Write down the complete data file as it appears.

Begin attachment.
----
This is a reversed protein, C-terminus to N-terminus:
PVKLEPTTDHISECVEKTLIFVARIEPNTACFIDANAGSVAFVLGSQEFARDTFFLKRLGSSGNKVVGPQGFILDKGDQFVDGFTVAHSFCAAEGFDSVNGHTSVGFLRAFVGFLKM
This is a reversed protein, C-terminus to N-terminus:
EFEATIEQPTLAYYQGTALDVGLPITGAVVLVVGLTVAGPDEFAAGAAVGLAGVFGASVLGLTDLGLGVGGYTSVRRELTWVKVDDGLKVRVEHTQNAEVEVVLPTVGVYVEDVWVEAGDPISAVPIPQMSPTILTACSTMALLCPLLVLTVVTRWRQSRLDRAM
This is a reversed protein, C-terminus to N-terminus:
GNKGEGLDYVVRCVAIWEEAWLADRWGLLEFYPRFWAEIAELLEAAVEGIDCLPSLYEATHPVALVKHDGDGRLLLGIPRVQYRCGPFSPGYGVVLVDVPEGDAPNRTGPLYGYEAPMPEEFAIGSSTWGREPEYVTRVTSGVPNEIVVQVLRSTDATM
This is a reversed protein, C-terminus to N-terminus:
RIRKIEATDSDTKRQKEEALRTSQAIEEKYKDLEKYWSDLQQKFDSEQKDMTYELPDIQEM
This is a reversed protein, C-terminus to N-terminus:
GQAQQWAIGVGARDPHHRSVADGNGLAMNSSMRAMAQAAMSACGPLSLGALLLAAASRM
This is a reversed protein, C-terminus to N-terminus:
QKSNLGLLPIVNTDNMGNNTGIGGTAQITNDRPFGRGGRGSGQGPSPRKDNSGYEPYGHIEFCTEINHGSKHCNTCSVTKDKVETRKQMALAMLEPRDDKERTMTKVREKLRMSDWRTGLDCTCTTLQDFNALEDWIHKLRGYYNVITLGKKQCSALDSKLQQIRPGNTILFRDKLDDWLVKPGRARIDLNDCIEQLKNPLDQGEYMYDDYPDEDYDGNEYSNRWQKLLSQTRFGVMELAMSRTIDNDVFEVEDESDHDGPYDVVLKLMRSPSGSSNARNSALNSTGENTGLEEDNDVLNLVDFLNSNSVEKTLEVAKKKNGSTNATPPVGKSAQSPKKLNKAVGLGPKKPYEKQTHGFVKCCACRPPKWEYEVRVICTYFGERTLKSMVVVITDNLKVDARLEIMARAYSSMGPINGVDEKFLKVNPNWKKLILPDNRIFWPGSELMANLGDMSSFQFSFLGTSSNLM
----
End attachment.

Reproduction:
This is a reversed protein, C-terminus to N-terminus:
PVKLEPTTDHISECVEKTLIFVARIEPNTACFIDANAGSVAFVLGSQEFARDTFFLKRLGSSGNKVVGPQGFILDKGDQFVDGFTVAHSFCAAEGFDSVNGHTSVGFLRAFVGFLKM
This is a reversed protein, C-terminus to N-terminus:
EFEATIEQPTLAYYQGTALDVGLPITGAVVLVVGLTVAGPDEFAAGAAVGLAGVFGASVLGLTDLGLGVGGYTSVRRELTWVKVDDGLKVRVEHTQNAEVEVVLPTVGVYVEDVWVEAGDPISAVPIPQMSPTILTACSTMALLCPLLVLTVVTRWRQSRLDRAM
This is a reversed protein, C-terminus to N-terminus:
GNKGEGLDYVVRCVAIWEEAWLADRWGLLEFYPRFWAEIAELLEAAVEGIDCLPSLYEATHPVALVKHDGDGRLLLGIPRVQYRCGPFSPGYGVVLVDVPEGDAPNRTGPLYGYEAPMPEEFAIGSSTWGREPEYVTRVTSGVPNEIVVQVLRSTDATM
This is a reversed protein, C-terminus to N-terminus:
RIRKIEATDSDTKRQKEEALRTSQAIEEKYKDLEKYWSDLQQKFDSEQKDMTYELPDIQEM
This is a reversed protein, C-terminus to N-terminus:
GQAQQWAIGVGARDPHHRSVADGNGLAMNSSMRAMAQAAMSACGPLSLGALLLAAASRM
This is a reversed protein, C-terminus to N-terminus:
QKSNLGLLPIVNTDNMGNNTGIGGTAQITNDRPFGRGGRGSGQGPSPRKDNSGYEPYGHIEFCTEINHGSKHCNTCSVTKDKVETRKQMALAMLEPRDDKERTMTKVREKLRMSDWRTGLDCTCTTLQDFNALEDWIHKLRGYYNVITLGKKQCSALDSKLQQIRPGNTILFRDKLDDWLVKPGRARIDLNDCIEQLKNPLDQGEYMYDDYPDEDYDGNEYSNRWQKLLSQTRFGVMELAMSRTIDNDVFEVEDESDHDGPYDVVLKLMRSPSGSSNARNSALNSTGENTGLEEDNDVLNLVDFLNSNSVEKTLEVAKKKNGSTNATPPVGKSAQSPKKLNKAVGLGPKKPYEKQTHGFVKCCACRPPKWEYEVRVICTYFGERTLKSMVVVITDNLKVDARLEIMARAYSSMGPINGVDEKFLKVNPNWKKLILPDNRIFWPGSELMANLGDMSSFQFSFLGTSSNLM